Study shows promise to further antimalarial drug development

by Vicky Cerino, UNMC public relations

Malaria remains a significant global health disease — 40% of the world’s population is at risk of getting malaria. Last year alone, over 200 million individuals were infected, resulting in half a million deaths. There is an urgent need for new antimalarial medications to combat this disease.

picture disc.
On the left is the malaria-specific proteasome inhibitor. On the right, a model of the inhibitor binding to its target (the malaria proteasome).

A study involving Caroline Ng, Ph.D., assistant professor in the UNMC Department of Pathology and Microbiology, found a potential target to overcome multidrug-resistant malaria. The finding was recently published as a featured article in PLOS Pathogens, a journal that publishes original research and commentary that significantly advance the understanding of pathogens and how they interact with their host organisms.

The deadliest form of malaria is caused by the eukaryotic single-celled parasite Plasmodium falciparum. Malaria, similar to humans, have proteasomes. The proteasome acts as the garbage disposal of the cell, degrading old or damaged proteins. Drugs that inhibit malaria proteasomes but spare human proteasomes were investigated.

The study, which was funded by the National Institutes of Health, found that these selective inhibitors killed artemisinin-resistant parasites. Additionally, parasites did not easily gain resistance to the inhibitors tested when exposed to sub-lethal concentrations, Dr. Ng said.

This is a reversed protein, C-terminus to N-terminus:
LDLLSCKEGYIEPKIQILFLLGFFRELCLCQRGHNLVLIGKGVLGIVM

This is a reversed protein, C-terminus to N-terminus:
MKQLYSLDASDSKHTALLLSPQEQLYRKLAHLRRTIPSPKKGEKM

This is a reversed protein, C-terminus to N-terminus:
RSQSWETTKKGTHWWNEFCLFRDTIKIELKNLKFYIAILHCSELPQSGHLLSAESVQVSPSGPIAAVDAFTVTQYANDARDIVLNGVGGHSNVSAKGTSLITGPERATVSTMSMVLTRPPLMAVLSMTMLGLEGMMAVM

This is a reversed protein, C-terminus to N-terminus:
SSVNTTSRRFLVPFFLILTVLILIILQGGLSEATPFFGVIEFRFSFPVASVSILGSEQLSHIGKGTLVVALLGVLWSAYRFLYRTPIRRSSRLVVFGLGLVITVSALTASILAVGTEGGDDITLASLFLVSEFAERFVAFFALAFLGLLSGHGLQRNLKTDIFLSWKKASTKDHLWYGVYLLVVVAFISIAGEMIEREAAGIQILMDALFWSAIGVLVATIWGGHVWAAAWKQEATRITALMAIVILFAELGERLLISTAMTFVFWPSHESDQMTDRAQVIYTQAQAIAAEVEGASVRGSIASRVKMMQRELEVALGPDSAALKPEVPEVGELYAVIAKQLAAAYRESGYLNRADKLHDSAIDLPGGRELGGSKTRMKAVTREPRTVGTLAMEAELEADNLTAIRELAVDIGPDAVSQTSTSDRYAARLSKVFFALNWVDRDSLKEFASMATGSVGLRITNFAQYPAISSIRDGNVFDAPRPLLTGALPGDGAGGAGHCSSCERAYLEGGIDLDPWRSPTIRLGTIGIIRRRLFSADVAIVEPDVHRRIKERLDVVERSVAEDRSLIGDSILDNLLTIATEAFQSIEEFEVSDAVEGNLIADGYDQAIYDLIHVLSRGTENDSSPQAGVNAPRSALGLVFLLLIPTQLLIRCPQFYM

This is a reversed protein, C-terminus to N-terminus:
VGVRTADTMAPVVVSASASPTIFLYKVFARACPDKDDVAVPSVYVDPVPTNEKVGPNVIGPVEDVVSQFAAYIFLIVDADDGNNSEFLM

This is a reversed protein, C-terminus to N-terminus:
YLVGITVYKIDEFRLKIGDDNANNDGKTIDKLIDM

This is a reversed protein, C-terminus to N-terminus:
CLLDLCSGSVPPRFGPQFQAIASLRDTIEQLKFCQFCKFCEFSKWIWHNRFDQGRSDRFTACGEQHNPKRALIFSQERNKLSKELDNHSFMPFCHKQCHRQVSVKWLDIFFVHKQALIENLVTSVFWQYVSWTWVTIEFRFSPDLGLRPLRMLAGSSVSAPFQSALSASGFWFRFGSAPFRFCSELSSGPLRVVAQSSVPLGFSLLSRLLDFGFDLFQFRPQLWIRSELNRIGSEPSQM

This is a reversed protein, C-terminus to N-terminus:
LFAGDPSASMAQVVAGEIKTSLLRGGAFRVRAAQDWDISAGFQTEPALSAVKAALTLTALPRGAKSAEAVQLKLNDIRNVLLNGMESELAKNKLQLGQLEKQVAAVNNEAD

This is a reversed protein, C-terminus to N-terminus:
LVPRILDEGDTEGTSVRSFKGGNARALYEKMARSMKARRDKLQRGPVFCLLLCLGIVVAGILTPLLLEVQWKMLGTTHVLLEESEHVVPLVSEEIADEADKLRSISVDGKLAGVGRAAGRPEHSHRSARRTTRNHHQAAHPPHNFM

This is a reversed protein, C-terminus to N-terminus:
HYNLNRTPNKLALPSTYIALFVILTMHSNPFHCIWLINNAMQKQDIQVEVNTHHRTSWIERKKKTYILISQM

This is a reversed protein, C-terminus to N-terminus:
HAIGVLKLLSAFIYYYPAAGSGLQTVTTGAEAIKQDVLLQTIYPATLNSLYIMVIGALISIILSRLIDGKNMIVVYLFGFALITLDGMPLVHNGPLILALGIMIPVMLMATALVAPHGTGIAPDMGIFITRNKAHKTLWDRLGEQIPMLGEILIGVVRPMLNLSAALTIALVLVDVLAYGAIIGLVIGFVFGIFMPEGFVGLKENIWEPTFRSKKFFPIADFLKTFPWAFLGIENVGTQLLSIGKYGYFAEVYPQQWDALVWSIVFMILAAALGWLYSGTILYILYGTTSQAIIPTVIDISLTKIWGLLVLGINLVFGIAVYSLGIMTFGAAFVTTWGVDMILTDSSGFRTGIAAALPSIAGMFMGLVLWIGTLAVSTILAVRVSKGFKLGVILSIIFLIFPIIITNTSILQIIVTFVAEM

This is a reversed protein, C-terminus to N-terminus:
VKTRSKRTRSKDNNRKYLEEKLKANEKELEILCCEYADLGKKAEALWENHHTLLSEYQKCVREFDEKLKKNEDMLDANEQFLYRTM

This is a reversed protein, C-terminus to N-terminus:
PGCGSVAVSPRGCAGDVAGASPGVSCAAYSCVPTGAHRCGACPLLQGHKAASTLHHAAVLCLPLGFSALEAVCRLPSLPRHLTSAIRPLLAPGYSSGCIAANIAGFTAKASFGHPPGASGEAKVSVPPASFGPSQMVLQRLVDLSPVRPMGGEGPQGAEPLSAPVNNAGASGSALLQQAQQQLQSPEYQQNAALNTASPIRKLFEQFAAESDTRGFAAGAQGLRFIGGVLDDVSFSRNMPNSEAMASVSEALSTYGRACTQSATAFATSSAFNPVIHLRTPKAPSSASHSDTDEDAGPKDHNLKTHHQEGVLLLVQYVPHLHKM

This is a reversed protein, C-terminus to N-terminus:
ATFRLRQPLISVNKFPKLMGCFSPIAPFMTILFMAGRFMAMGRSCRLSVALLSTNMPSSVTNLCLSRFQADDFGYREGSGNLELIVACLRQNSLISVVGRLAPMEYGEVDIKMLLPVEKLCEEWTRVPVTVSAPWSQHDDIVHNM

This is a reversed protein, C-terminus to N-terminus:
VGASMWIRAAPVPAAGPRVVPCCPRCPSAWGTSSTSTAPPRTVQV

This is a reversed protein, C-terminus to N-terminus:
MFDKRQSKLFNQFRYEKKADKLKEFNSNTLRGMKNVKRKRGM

“Low-level resistance to one compound rendered parasites very susceptible to the other compound and vice versa,” said Dr. Ng, who is one of the senior corresponding authors.

The team then identified classes of antimalarials that can be paired with proteasome inhibitors to form a potent antimalarial combination therapy.

“Although these classes of drugs had different parasitic targets, they all shared one characteristic trait: each results in an increased accumulation of damaged proteins. Our results open up broad avenues for further antimalarial drug development,” she said. “In short, drugs act together to kill the parasite if one drug damages proteins and the other drug prevents parasites from disposing those damaged proteins, essentially gumming up the system.”

In collaboration with others on the research team, Dr. Ng formulated the idea for the study, secured NIH funding, designed and performed experiments, analyzed results, and prepared the manuscript for publication.


University of Nebraska Medical Center